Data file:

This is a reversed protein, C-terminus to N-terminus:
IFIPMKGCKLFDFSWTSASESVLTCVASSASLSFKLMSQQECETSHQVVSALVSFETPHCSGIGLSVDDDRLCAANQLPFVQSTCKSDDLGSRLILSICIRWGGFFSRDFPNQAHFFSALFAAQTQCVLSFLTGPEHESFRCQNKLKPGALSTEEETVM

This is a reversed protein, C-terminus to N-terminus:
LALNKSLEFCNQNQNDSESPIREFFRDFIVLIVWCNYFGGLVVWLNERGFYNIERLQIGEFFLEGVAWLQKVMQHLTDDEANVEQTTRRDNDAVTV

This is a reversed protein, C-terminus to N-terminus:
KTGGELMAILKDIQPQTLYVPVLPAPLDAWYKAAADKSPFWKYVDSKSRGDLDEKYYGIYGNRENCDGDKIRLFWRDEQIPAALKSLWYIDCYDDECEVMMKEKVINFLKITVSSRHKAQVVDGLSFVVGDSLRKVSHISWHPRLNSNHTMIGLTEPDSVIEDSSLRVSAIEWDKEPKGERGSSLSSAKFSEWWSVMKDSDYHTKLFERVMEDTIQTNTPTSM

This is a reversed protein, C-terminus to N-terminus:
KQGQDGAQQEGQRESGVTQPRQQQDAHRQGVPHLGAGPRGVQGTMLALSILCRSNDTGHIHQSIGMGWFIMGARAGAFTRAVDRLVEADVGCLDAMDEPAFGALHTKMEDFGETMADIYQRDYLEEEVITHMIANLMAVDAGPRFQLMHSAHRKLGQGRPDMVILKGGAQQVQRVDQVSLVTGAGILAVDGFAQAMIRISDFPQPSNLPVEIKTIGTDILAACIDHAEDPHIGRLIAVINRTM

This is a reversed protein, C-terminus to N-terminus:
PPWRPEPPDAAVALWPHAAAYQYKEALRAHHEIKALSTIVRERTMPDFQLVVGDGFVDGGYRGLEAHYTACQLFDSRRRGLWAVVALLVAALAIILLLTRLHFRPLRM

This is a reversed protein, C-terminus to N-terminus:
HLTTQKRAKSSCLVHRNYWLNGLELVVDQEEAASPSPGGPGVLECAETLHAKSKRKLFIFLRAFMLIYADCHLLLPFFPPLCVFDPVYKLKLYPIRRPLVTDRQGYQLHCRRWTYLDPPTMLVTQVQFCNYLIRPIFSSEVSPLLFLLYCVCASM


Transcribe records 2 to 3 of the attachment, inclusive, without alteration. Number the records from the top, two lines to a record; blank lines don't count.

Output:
This is a reversed protein, C-terminus to N-terminus:
LALNKSLEFCNQNQNDSESPIREFFRDFIVLIVWCNYFGGLVVWLNERGFYNIERLQIGEFFLEGVAWLQKVMQHLTDDEANVEQTTRRDNDAVTV

This is a reversed protein, C-terminus to N-terminus:
KTGGELMAILKDIQPQTLYVPVLPAPLDAWYKAAADKSPFWKYVDSKSRGDLDEKYYGIYGNRENCDGDKIRLFWRDEQIPAALKSLWYIDCYDDECEVMMKEKVINFLKITVSSRHKAQVVDGLSFVVGDSLRKVSHISWHPRLNSNHTMIGLTEPDSVIEDSSLRVSAIEWDKEPKGERGSSLSSAKFSEWWSVMKDSDYHTKLFERVMEDTIQTNTPTSM